ABSTRACT. NDNET (\url{})is an anomaly and novelty detection library that implements various detection algorithms adjusted for online processing of data streams. The intention of this library is threefold: 1) Make experimentation with different anomaly and novelty detection algorithms simple. 2) Support the development of new novelty detection approaches by providing the mCANDIES framework. 3) Provide fundamentals to analyze and evaluate novelty detection algorithms on data streams. The library is freely available and developed as open-source software.

12:30-13:30Lunch Break
13:30-15:00 Session 7: Organic Computing (OC2): Systems & Applications

OC 2

GAE-LCT: A run-time GA-based Classifier Evolution Method for Hardware LCT controlled SoC Performance-Power Optimization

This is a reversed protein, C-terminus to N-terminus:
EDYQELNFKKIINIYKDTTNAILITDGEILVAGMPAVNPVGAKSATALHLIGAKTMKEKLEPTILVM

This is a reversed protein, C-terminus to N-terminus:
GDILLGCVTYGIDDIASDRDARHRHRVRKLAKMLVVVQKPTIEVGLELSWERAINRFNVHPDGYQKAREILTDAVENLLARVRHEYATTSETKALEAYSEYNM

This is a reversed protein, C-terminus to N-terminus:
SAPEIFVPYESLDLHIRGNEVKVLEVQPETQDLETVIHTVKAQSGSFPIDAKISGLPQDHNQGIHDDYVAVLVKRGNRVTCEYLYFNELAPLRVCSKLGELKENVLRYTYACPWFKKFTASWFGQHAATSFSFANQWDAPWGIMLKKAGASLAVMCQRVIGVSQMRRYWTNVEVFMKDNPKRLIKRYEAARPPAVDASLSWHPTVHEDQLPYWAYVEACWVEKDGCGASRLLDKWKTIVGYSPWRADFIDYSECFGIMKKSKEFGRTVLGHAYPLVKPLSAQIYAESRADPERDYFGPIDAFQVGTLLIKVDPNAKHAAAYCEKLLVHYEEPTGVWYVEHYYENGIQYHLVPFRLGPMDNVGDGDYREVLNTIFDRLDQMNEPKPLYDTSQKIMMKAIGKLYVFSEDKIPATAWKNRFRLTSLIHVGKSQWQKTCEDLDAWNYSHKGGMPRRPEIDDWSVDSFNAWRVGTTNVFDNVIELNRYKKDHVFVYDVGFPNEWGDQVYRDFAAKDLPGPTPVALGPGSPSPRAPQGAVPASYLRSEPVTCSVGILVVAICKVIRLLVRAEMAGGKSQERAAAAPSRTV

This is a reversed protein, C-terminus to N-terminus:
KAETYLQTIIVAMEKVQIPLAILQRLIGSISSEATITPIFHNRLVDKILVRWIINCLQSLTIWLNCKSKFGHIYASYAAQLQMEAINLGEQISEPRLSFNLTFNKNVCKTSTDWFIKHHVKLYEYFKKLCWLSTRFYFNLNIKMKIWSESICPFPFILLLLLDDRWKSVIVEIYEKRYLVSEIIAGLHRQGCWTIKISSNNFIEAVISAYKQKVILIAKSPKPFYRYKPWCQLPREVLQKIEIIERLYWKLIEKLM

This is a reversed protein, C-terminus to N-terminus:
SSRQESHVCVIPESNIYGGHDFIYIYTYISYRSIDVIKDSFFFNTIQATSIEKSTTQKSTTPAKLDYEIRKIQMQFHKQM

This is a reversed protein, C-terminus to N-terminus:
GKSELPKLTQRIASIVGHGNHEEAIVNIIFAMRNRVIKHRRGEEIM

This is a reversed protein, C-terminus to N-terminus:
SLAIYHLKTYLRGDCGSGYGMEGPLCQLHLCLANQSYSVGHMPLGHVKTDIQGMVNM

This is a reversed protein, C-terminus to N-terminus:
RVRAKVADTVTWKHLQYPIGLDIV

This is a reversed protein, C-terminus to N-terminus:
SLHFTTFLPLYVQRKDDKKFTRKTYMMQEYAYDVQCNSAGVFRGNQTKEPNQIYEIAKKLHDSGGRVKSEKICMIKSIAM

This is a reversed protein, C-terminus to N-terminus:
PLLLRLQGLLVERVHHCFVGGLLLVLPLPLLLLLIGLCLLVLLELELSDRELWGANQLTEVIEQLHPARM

ABSTRACT. Learning classifier tables (LCTs) are classifier based and lightweight hardware reinforcement learning building blocks which inherit the concepts of learning classifier systems. LCTs are used as a per-core low level controllers to learn and optimize potentially conflicting objectives e.g. achieving a performance target under a power budget. A supervisor is used at the system level which translate system and application requirements into objectives for the LCTs. The classifier population in the LCTs has to be evolved in run-time to adapt to the changes in the mode, performance targets, constraints or workload being executed. Towards this goal, we present GAE-LCT, a genetic algorithm (GA) based classifier evolution for hardware learning classifier tables. The GA uses accuracy to evolve classifiers in run-time. We introduce extensions to the LCT to enable accuracy based genetic algorithm. The GA runs as a soft-ware process on one of the cores and interacts with the hardware LCT via interrupts. We evaluate our work using DVFS on an FPGA usingLeon3 cores. We demonstrate GAE-LCT’s ability to generate accurate classifiers in run-time from scratch. GAE-LCT achieves 5% lower difference to IPS reference and 51.5% lower power budget overshoot compared to Q-table while requiring 75% less memory. The hybrid GAE-LCT also requires 12 times less software overhead compared to a full software implementation.